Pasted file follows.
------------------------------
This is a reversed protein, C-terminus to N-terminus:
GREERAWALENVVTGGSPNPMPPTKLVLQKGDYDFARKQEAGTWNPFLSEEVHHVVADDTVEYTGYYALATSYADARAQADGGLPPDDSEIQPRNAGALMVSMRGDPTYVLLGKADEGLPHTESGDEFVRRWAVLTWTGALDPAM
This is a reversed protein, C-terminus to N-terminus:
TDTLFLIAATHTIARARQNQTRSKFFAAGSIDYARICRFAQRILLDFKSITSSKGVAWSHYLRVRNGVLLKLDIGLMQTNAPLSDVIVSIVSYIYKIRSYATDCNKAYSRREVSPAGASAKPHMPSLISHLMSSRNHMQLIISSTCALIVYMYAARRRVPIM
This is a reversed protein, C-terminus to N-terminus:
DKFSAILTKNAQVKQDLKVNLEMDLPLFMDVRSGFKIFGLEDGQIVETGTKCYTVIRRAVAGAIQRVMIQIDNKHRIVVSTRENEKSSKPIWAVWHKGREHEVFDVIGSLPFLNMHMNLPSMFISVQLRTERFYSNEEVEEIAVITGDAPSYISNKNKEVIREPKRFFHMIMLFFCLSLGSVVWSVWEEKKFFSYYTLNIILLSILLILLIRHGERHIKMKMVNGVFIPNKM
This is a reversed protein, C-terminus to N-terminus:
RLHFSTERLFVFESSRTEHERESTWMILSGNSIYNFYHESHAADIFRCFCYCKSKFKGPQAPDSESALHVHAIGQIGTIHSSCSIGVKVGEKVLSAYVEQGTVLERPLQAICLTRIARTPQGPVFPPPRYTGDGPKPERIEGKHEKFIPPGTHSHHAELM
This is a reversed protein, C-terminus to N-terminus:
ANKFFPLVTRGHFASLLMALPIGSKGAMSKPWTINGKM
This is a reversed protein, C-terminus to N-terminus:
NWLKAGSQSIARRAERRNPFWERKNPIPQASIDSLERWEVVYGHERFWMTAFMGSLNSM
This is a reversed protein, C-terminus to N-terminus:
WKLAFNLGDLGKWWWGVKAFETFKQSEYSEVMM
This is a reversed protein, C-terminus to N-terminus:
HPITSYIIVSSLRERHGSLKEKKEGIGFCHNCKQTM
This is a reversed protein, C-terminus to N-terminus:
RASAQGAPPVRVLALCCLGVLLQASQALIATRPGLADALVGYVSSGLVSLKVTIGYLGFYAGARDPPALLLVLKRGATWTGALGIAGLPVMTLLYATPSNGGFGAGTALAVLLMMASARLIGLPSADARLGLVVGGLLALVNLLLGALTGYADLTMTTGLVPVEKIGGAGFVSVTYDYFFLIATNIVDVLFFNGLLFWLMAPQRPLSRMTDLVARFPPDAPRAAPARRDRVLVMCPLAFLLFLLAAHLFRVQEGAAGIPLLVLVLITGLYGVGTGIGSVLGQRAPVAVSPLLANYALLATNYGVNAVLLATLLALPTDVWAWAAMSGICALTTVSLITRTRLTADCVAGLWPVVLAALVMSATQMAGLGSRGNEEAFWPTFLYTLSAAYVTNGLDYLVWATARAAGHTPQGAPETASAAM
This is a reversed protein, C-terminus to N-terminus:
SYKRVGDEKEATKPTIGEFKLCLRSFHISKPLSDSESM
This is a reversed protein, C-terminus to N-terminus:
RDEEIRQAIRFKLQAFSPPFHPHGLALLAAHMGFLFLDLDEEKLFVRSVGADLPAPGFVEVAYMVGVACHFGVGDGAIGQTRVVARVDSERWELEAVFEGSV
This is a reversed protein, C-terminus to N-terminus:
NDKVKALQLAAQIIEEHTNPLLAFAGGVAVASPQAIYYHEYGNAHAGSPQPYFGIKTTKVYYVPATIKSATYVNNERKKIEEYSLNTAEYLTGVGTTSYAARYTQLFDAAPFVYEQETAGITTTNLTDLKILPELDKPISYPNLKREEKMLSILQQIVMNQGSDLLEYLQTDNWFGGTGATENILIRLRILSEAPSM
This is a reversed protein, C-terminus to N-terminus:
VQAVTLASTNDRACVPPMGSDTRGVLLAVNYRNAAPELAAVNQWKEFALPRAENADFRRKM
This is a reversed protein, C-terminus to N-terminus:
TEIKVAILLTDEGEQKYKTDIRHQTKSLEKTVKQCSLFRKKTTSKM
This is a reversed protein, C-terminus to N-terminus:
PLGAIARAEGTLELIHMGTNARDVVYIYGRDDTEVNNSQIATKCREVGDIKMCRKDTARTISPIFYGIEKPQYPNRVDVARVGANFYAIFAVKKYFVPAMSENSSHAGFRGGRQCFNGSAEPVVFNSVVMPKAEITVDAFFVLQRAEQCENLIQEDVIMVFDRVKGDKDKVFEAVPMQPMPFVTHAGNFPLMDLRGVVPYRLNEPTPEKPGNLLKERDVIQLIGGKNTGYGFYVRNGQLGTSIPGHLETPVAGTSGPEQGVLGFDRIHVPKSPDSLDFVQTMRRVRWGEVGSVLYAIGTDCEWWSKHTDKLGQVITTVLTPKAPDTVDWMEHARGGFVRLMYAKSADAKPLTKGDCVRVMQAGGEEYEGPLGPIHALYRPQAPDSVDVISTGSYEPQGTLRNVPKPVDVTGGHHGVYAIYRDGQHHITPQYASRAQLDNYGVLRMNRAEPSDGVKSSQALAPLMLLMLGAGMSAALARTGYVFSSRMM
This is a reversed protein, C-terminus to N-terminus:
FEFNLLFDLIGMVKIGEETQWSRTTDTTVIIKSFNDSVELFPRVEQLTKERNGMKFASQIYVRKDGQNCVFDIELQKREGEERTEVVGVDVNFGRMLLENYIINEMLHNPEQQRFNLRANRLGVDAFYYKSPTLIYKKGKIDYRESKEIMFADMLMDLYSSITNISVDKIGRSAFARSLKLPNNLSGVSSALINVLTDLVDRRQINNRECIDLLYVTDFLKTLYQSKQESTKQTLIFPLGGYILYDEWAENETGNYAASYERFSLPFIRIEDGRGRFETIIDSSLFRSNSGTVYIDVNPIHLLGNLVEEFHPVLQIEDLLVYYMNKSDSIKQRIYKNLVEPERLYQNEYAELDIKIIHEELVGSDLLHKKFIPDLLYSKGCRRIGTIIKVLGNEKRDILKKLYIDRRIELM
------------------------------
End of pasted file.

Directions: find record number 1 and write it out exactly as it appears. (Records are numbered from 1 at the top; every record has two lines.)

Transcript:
This is a reversed protein, C-terminus to N-terminus:
GREERAWALENVVTGGSPNPMPPTKLVLQKGDYDFARKQEAGTWNPFLSEEVHHVVADDTVEYTGYYALATSYADARAQADGGLPPDDSEIQPRNAGALMVSMRGDPTYVLLGKADEGLPHTESGDEFVRRWAVLTWTGALDPAM